Britten Violin Concerto; Walton Viola Concerto

Gripping, if hardly conventional, readings of two major English string concertos

Author: 
Edward Greenfield
Britten Violin Concerto; Walton Viola ConcertoBritten Violin Concerto; Walton Viola Concerto

BRITTEN Violin Concerto; Walton Viola Concerto

  • Concerto for Violin and Orchestra
  • Concerto for Viola and Orchestra

When artists of the stature of Vengerov and Rostropovich tackle English music it is often a revelation, and here you have some of the most ravishing string-playing I have ever heard in either of these masterpieces. This is music-making as a love affair. That said, these readings do not always follow convention, let alone metronome markings, and there is at least one choice of tempo which I can imagine will have traditionalists spluttering in protest. Yet even there the gains and insights demand that these performances should be heard by the widest audience, not just devotees of Britten and Walton. The greatness of both works is reinforced.

As one might expect with Rostropovich as conductor, the Britten is the less controversial of the two readings. The soloist’s first entry over crisply sprung ostinato repetitions on bassoon and harp is marked dolcissimo, and the sweetness of Vengerov’s playing in the high-lying cantilena is nothing short of heavenly. Here and throughout the work the soloist’s free expressiveness, his use of rubato, far from sounding forced, reflects a seemingly spontaneous understanding, the creative insight of a major artist, rapt and intense. Rostropovich and the LSO match him in their warm expressiveness, so that when on the reprise of that first subject the roles are reversed, the orchestral violins are just as sweet and tender in the melody, while Vengerov points the nagging rhythm of the ostinato with a delectable spring, far more delicate than Mark Lubotsky on the recording with Britten himself conducting.

Vengerov’s resilience in the ‘dance of death’ rhythms of the central Scherzo is just as winning. Where Lydia Mordkovitch on the Chandos version conveys a Russian wildness in her similarly brilliant performance, Vengerov conveys exuberance, the fun behind this demonic music when a virtuoso so completely masters a challenge. The long Passacaglia finale finds Vengerov and Rostropovich both so concentrated that each succeeding section builds up with unstoppable momentum. Vengerov’s first entry reflects the marking inquieto more hauntingly than I have ever known, while the long epilogue ends on a breathtaking pianissimo. Here and throughout, the full-blooded recording not only covers the widest dynamic range, but brings out many inner details in the orchestral writing normally obscured.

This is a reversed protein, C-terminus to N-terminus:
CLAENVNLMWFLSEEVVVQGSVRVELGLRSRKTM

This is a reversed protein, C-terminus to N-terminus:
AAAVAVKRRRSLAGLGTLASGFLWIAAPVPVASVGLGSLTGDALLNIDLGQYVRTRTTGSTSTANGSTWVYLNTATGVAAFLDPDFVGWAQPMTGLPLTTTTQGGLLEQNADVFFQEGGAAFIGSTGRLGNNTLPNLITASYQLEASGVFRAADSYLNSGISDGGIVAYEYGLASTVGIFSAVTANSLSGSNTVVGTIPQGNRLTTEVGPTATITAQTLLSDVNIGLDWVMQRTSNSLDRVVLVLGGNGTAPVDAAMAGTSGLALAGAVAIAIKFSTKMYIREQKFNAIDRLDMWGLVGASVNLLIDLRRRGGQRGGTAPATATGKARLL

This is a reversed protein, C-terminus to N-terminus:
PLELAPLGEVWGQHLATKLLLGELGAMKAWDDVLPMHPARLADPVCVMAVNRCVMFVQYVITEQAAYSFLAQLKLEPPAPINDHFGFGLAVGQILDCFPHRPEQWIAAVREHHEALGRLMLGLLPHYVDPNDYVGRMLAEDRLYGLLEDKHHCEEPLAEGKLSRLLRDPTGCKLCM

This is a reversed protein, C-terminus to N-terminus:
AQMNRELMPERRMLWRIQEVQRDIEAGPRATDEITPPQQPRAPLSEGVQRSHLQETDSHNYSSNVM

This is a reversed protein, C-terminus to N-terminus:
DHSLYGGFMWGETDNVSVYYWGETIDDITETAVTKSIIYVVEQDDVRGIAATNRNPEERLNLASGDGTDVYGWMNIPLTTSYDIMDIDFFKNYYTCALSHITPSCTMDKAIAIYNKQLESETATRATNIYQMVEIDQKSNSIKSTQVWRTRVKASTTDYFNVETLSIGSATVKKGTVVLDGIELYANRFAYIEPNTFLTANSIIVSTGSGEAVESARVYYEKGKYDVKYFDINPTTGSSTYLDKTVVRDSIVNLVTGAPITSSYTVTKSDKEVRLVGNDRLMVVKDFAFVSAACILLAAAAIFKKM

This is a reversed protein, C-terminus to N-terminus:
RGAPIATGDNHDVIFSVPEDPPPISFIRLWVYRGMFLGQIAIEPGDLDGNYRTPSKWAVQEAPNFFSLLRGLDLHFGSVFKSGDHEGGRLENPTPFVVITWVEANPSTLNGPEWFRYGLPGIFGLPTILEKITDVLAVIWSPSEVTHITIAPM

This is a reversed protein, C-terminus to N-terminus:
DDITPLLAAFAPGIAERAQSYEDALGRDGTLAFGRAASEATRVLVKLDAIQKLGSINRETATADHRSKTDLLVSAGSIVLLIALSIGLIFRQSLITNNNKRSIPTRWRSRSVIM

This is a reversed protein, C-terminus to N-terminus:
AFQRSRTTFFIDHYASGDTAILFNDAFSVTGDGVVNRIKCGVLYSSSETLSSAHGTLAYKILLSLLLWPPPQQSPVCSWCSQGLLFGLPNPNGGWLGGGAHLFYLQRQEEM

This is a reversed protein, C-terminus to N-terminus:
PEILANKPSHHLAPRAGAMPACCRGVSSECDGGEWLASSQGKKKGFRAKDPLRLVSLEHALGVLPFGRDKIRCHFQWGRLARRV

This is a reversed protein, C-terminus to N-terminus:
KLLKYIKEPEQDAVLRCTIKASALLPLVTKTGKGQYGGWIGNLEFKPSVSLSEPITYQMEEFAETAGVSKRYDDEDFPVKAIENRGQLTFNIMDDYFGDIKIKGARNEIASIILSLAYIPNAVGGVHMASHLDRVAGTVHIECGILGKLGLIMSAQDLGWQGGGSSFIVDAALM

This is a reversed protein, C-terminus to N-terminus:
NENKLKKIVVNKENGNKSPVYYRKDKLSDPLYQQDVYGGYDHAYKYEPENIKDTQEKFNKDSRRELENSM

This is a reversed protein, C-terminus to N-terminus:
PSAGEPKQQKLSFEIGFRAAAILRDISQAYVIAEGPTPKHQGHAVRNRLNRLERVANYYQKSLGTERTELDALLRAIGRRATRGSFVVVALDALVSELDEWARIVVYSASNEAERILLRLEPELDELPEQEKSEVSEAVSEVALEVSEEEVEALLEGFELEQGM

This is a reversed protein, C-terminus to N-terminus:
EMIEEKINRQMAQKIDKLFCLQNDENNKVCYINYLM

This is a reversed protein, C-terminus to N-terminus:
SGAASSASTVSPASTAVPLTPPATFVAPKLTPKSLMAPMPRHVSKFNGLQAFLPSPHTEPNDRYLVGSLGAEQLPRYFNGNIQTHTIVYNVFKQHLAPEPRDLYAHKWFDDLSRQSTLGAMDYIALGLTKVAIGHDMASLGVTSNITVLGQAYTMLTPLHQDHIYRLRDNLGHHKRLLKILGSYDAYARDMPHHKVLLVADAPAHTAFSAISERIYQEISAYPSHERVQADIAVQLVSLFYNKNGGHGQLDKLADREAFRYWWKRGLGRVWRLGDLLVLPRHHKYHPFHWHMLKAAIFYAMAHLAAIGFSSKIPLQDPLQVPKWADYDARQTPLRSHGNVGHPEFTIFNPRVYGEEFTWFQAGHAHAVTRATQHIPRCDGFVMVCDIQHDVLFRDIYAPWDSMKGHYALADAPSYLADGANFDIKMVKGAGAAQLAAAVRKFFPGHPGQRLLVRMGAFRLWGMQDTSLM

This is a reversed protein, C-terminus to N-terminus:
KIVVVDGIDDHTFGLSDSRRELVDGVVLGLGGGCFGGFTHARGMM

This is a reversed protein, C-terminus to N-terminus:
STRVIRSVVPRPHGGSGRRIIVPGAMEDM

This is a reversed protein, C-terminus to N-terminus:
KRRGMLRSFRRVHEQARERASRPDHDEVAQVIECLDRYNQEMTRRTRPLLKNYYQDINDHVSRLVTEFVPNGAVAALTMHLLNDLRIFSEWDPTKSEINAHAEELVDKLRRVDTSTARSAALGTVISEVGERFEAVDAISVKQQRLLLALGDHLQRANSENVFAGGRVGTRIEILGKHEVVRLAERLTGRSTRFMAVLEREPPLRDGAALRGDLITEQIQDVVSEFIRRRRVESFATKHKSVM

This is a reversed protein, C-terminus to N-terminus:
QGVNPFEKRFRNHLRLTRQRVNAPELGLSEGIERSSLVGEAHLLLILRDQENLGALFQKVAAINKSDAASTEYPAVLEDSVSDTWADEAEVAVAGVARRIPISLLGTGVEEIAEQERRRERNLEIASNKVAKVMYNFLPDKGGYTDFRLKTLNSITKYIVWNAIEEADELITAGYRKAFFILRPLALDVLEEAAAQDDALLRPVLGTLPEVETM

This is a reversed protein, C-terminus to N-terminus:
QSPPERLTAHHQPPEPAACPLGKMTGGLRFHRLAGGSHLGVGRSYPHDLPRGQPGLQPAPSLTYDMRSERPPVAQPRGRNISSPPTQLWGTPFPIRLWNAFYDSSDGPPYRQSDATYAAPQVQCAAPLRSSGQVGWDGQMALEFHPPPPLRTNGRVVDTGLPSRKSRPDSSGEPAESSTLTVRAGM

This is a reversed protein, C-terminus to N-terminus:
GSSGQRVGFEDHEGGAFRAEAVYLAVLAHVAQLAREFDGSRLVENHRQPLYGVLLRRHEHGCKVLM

That is also true of the Russians’ reading of the Walton Viola Concerto, with Vengerov evidently just as much at ease on the larger instrument as on his violin. Yet the timings alone will bear witness to the individuality of the reading. Ever since Menuhin recorded the work with the composer conducting, I have regularly suggested that the lyrical first movement, Andante comodo, should not be taken too slowly, remembering the early recordings of Frederick Riddle and William Primrose (both with Walton conducting). If I say that Vengerov is even more expansive than Kennedy or Bashmet on the versions I have listed, the wonder is that, with Rostropovich in total sympathy, he sustains the slow tempo with rapt intensity, pure and tender with no hint of soupiness of the kind that mars the Kennedy version. The beauty of the movement is even intensified. In the central Scherzo Vengerov with lifted rhythms, as in the Britten, brings out the fun, jazzing the syncopations seductively, but the really controversial speed is left to the Allegro moderato finale, which takes an astonishing 16'23", or three-and-a-half minutes longer than even the expansive Bashmet, and six minutes longer than Riddle.

Yet with the jaunty opening theme on bassoon so deliciously pointed, sounding like a cakewalk from Facade, this is a new revelation which may defy convention to the point of perversity but which proves magnetic from first to last, thanks to the concentration of soloist and conductor. Here, again, Vengerov’s ethereal playing above the stave brings many moments of total magic. Unconventional as it is, this is a reading that demands to be heard, even if Waltonians will hardly want it as their only choice. For a modern reading that comes nearer than any to the original approach sanctioned by the composer, my own choice is Paul Neubauer with Andrew Litton and the Bournemouth orchestra, but for a unique experience don’t miss the new disc.

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